[Linux-kernel-mentees] [PATCH v3 3/6] Documentation: RCU: Convert RCU UP systems to reST

Paul E. McKenney paulmck at linux.ibm.com
Tue Jun 25 16:03:54 UTC 2019


On Tue, Jun 25, 2019 at 01:26:24AM -0500, Jiunn Chang wrote:
> RCU UP systems reST markup.
> 
> Signed-off-by: Jiunn Chang <c0d1n61at3 at gmail.com>
> Reviewed-by: Joel Fernandes (Google) <joel at joelfernandes.org>
> ---
>  Documentation/RCU/UP.txt | 37 +++++++++++++++++++++++--------------
>  1 file changed, 23 insertions(+), 14 deletions(-)
> 
> diff --git a/Documentation/RCU/UP.txt b/Documentation/RCU/UP.txt
> index 53bde717017b..67715a47ae89 100644
> --- a/Documentation/RCU/UP.txt
> +++ b/Documentation/RCU/UP.txt
> @@ -1,17 +1,19 @@
> -RCU on Uniprocessor Systems
> +.. _up_doc:
>  
> +RCU on Uniprocessor Systems
> +===========================
>  
>  A common misconception is that, on UP systems, the call_rcu() primitive
>  may immediately invoke its function.  The basis of this misconception
>  is that since there is only one CPU, it should not be necessary to
>  wait for anything else to get done, since there are no other CPUs for
> -anything else to be happening on.  Although this approach will -sort- -of-
> +anything else to be happening on.  Although this approach will *sort of*
>  work a surprising amount of the time, it is a very bad idea in general.
>  This document presents three examples that demonstrate exactly how bad
>  an idea this is.
>  
> -
>  Example 1: softirq Suicide
> +--------------------------
>  
>  Suppose that an RCU-based algorithm scans a linked list containing
>  elements A, B, and C in process context, and can delete elements from
> @@ -28,8 +30,8 @@ your kernel.
>  This same problem can occur if call_rcu() is invoked from a hardware
>  interrupt handler.
>  
> -
>  Example 2: Function-Call Fatality
> +---------------------------------
>  
>  Of course, one could avert the suicide described in the preceding example
>  by having call_rcu() directly invoke its arguments only if it was called
> @@ -46,11 +48,13 @@ its arguments would cause it to fail to make the fundamental guarantee
>  underlying RCU, namely that call_rcu() defers invoking its arguments until
>  all RCU read-side critical sections currently executing have completed.
>  
> -Quick Quiz #1: why is it -not- legal to invoke synchronize_rcu() in
> -	this case?
> +Quick Quiz #1:
> +	Why is it *not* legal to invoke synchronize_rcu() in this case?
>  
> +:ref:`Answers to Quick Quiz <answer_quick_quiz_up>`
>  
>  Example 3: Death by Deadlock
> +----------------------------
>  
>  Suppose that call_rcu() is invoked while holding a lock, and that the
>  callback function must acquire this same lock.  In this case, if
> @@ -76,25 +80,30 @@ there are cases where this can be quite ugly:
>  If call_rcu() directly invokes the callback, painful locking restrictions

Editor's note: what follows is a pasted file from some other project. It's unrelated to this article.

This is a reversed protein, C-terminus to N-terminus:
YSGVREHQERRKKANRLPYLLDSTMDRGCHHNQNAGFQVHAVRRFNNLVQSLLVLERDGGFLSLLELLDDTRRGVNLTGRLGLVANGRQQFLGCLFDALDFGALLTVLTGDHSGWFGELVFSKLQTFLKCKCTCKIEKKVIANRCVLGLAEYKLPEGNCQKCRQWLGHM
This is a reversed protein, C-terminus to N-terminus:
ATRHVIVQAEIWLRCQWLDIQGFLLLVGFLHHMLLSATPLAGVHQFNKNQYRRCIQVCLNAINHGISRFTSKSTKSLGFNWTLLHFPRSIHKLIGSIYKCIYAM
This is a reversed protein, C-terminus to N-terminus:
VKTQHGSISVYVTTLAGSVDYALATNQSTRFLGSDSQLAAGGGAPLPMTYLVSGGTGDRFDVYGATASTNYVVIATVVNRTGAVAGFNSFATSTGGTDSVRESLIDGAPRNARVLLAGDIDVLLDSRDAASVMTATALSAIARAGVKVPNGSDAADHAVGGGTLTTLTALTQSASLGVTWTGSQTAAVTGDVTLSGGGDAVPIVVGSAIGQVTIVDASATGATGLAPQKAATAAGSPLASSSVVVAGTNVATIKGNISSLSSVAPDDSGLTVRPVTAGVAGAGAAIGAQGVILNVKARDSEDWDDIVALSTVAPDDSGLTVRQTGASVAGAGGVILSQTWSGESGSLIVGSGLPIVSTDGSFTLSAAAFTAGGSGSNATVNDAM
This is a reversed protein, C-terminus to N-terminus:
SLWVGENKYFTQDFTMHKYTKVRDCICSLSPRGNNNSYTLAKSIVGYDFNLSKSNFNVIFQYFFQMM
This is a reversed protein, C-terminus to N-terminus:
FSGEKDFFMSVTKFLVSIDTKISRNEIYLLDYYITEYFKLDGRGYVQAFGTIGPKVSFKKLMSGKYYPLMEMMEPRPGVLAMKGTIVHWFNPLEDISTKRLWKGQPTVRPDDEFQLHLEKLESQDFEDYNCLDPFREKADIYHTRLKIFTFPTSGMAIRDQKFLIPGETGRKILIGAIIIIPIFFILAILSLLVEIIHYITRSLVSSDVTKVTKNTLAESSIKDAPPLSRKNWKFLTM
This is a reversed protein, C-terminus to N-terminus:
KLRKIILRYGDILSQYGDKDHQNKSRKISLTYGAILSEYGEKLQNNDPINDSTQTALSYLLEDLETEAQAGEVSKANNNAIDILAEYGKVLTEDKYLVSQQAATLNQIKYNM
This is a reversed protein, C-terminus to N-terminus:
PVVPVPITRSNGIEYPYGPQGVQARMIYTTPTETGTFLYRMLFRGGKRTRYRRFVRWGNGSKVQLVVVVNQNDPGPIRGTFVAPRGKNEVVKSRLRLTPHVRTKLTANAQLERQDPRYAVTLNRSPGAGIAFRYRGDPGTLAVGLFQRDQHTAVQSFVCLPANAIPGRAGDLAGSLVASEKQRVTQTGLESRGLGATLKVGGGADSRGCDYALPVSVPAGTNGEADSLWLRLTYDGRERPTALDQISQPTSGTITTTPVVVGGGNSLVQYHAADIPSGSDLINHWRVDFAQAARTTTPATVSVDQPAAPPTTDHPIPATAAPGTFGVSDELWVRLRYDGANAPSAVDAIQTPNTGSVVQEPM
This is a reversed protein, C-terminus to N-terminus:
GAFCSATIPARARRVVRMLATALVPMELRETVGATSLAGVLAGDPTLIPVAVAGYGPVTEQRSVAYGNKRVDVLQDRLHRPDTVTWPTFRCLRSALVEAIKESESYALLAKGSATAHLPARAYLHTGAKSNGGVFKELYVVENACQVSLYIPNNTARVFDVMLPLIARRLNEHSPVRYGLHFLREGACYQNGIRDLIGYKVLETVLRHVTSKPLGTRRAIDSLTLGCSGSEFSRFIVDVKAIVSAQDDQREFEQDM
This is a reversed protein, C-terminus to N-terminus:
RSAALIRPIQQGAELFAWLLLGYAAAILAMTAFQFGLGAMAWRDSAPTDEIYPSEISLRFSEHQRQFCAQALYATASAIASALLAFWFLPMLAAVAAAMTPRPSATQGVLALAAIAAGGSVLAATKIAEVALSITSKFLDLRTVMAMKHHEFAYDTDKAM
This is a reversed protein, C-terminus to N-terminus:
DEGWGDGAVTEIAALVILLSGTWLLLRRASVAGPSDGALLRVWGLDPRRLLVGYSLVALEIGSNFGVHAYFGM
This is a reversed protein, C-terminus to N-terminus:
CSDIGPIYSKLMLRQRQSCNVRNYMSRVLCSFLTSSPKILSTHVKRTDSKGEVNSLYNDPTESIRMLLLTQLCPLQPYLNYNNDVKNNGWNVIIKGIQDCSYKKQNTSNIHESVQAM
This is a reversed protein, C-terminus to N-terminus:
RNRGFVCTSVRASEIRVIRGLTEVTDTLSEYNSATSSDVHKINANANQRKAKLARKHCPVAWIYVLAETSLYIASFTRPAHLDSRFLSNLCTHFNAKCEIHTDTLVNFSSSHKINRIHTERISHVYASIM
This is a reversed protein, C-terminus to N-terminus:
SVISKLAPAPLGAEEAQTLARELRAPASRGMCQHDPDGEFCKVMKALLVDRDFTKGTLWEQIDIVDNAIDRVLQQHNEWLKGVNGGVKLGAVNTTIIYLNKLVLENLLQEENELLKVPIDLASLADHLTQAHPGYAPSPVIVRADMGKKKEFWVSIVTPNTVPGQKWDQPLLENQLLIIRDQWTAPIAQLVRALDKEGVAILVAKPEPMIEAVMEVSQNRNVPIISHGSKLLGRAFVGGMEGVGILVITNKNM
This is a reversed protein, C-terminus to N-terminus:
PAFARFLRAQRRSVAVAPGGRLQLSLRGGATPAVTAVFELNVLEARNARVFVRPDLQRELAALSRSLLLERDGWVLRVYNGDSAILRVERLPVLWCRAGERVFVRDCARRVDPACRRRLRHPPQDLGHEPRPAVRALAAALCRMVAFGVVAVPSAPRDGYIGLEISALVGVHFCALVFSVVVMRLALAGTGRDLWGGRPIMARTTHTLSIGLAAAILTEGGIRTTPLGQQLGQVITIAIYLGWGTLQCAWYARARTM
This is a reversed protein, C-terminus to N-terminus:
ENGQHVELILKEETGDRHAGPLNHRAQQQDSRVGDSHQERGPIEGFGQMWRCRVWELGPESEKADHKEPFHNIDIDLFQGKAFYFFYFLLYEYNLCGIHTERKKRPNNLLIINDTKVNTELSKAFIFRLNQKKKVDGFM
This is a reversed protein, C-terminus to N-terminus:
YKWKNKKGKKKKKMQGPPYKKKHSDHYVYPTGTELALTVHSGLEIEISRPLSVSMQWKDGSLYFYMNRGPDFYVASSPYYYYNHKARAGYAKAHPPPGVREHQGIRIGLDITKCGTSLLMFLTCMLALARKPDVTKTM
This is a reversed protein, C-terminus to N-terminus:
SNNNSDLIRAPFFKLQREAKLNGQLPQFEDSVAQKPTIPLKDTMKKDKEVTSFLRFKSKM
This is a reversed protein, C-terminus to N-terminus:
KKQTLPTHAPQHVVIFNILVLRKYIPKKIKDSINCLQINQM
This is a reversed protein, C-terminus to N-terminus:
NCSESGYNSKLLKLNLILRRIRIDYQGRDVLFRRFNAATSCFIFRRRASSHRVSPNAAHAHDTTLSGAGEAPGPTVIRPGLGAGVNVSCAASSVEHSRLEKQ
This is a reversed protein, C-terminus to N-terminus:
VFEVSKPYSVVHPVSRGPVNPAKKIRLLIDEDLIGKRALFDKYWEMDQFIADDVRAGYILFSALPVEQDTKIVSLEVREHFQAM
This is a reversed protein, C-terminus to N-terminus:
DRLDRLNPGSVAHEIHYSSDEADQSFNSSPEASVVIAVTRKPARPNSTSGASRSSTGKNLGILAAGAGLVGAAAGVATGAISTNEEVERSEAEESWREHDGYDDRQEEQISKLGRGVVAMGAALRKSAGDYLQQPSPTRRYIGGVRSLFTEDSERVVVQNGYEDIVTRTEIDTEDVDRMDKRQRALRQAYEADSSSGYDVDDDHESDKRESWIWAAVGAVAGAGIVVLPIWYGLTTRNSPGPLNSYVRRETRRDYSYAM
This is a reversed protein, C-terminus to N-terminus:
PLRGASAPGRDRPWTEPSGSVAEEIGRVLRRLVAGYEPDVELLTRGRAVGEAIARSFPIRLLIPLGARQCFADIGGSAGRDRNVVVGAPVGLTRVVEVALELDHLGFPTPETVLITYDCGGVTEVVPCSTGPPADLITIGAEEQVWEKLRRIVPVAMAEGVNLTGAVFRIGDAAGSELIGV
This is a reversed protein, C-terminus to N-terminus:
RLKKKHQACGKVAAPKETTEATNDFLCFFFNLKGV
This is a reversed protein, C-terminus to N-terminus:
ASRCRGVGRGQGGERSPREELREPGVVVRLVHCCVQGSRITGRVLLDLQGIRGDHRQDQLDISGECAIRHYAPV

>  or API changes would be required.
>  
> -Quick Quiz #2: What locking restriction must RCU callbacks respect?
> +Quick Quiz #2:
> +	What locking restriction must RCU callbacks respect?
>  
> +:ref:`Answers to Quick Quiz <answer_quick_quiz_up>`
>  
>  Summary
> +-------
>  
>  Permitting call_rcu() to immediately invoke its arguments breaks RCU,
>  even on a UP system.  So do not do it!  Even on a UP system, the RCU
> -infrastructure -must- respect grace periods, and -must- invoke callbacks
> +infrastructure *must* respect grace periods, and *must* invoke callbacks
>  from a known environment in which no locks are held.
>  
> -Note that it -is- safe for synchronize_rcu() to return immediately on
> -UP systems, including !PREEMPT SMP builds running on UP systems.
> +Note that it *is* safe for synchronize_rcu() to return immediately on
> +UP systems, including PREEMPT SMP builds running on UP systems.
>  
> -Quick Quiz #3: Why can't synchronize_rcu() return immediately on
> -	UP systems running preemptable RCU?
> +Quick Quiz #3:
> +	Why can't synchronize_rcu() return immediately on UP systems running
> +	preemptable RCU?
>  
> +.. _answer_quick_quiz_up:

As long as you are in the area, the answer is overly constraining.
The locking primitives could use either _irq suffixes (as stated) or
_bh suffixes.  This is obviously not your fault, but please feel free
to fix this with an additional patch.

							Thanx, Paul

>  Answer to Quick Quiz #1:
> -	Why is it -not- legal to invoke synchronize_rcu() in this case?
> +	Why is it *not* legal to invoke synchronize_rcu() in this case?
>  
>  	Because the calling function is scanning an RCU-protected linked
>  	list, and is therefore within an RCU read-side critical section.
> @@ -119,7 +128,7 @@ Answer to Quick Quiz #2:
>  
>  	This restriction might seem gratuitous, since very few RCU
>  	callbacks acquire locks directly.  However, a great many RCU
> -	callbacks do acquire locks -indirectly-, for example, via
> +	callbacks do acquire locks *indirectly*, for example, via
>  	the kfree() primitive.
>  
>  Answer to Quick Quiz #3:
> -- 
> 2.22.0
> 



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